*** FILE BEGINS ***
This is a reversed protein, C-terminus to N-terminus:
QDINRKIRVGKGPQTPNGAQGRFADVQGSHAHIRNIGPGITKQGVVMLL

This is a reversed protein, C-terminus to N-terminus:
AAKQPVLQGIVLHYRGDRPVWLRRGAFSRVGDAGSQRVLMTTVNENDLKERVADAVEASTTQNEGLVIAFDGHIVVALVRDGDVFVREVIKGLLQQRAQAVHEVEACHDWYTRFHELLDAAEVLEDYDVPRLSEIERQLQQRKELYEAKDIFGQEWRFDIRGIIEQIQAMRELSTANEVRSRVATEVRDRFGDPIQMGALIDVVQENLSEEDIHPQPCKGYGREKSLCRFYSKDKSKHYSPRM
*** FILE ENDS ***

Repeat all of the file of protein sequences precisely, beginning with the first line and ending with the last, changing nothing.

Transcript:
This is a reversed protein, C-terminus to N-terminus:
QDINRKIRVGKGPQTPNGAQGRFADVQGSHAHIRNIGPGITKQGVVMLL

This is a reversed protein, C-terminus to N-terminus:
AAKQPVLQGIVLHYRGDRPVWLRRGAFSRVGDAGSQRVLMTTVNENDLKERVADAVEASTTQNEGLVIAFDGHIVVALVRDGDVFVREVIKGLLQQRAQAVHEVEACHDWYTRFHELLDAAEVLEDYDVPRLSEIERQLQQRKELYEAKDIFGQEWRFDIRGIIEQIQAMRELSTANEVRSRVATEVRDRFGDPIQMGALIDVVQENLSEEDIHPQPCKGYGREKSLCRFYSKDKSKHYSPRM